Bringin’ It Backwards: Interview with Blame My Youth

Videos by American Songwriter

Videos by American Songwriter

Listen & Subscribe to BiB

Together with American Songwriter and Sean Ulbs of The Eiffels, we had the pleasure of interviewing Blame My Youth over Zoom video! 

As his debut single “Fantastic” climbs to 5 million global streams and reaches the top 40 at Active Rock radio, Blame My Youth (Sean Van Vleet) shares a new song, the emotionally charged “Go To Sleep.” The song is a rock interpolation of an old folktale “Didn’t Nobody Leave But the Baby.” The track was made popular by Emmylou Harris, Alison Krauss, and Gillian Welch who did a traditional version for the O Brother, Where Art Thou soundtrack. Van Vleets take on the song was inspired by his days on the road and he says, “Like most Blame My Youth songs, ‘Go To Sleep’ tries to find a bit of hope in a shitty situation. It’s a love letter sent home to someone who probably deserves better.”

As with earlier song “Dance With My Demons” and the perfectly-crafted modern rock banger “Fantastic,” “Go To Sleep” was produced Billboard’s #1 producer Joey Moi. The two also collaborated on Right Where You Belong,” which was written and recorded exclusively for the GRAMMY-nominated soundtrack to Bill And Ted Face The Music – it played during the movie’s closing credits – and marked the debut of Blame My Youth.

Van Vleet is not only busy with Blame My Youth — he is credited with writing 2 other singles out today – Octavio the Dweeb’s “Someday I’ll Be Happy,” and Mating Rituals’ “SONG TITLE.” Further he has six new songs on NVDES new album Psychomagic (also out today) and 11 songs on the latest Fitz album Head up High including the last single “Head Up High” and the current single “Congratulations (feat. Bryce Vine).”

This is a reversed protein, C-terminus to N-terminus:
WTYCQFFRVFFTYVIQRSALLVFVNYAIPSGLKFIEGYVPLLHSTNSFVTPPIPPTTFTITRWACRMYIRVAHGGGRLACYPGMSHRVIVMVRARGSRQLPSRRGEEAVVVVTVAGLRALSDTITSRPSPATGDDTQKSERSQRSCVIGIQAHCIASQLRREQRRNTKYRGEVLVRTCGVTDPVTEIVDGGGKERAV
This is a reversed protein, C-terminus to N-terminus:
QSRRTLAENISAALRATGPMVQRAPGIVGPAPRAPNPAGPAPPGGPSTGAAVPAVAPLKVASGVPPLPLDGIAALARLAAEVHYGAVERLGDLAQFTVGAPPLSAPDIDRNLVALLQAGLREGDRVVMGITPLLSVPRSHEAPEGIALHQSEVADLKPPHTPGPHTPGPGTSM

About Blame My Youth

Blame My Youth is Van Vleet’s return to the band format, bringing all of the earworm-y grandiosity that permeated his quietly complicated pop gems. Sean Van Vleet first success came with Empires, a Chicago based indie band with several releases, an appearance on The Late Show with David Letterman and festival appearances such as Austin City Limits, Bonnaroo, Lollapalooza and more during tours with Death Cab for Cutie, Deerhunter, Alkaline Trio and others. After Empires called it quits in 2015, he connected with friend Josh Ocean (NVDES) to build an impenetrable musical bond that has seen their explosive “laptop punk” find its way into placements around the world including the likes of Samsung, Google and Apple iPhone advertisements. As Van Vleet was writing the first Blame My Youth songs he shared them with close friends including some of the people he worked with along the way – a crew mostly renowned for their time in Nashville – Big Loud’s Seth England, Craig Wiseman and Moi. They have long wanted to collaborate and while Big Loud primarily work in the country music space, there was no denying that Blame My Youth was something special, and they quickly signed Sean to their new label imprint Big Loud Rock. “I met them all 10 years ago,” recalls Van Vleet. “Not only are we really good friends, but I think we all knew that we would eventually work on something awesome together. It’s just about the right timing.” With Blame My Youth, Van Vleet is showcasing his overwhelmingly feel-good approach with nods to Andrew WK’s brazenly positive big bang and Post Malone’s inescapable pop sensibility, all with touches of darkness and vulnerability throughout. It’s music meant for maximum volume while recovering from a life on maximum volume, yet so earnest, singular and inescapable that it relates to anyone who has fought through any sort of adversity.

We want to hear from you! Please email Tera@BringinitBackwards.com.

www.BringinitBackwards.com

#podcast #interview #bringinbackpod  #foryou #foryoupage #zoom #aspn #americansongwriter #americansongwriterpodcastnetwork

Listen & Subscribe to BiB

Follow our podcast on Instagram and Twitter

Leave a Reply

Bringin’ it Backwards: Interview with Cloe Wilder

Bringin’ It Backwards: Interview with Jodie Nicholson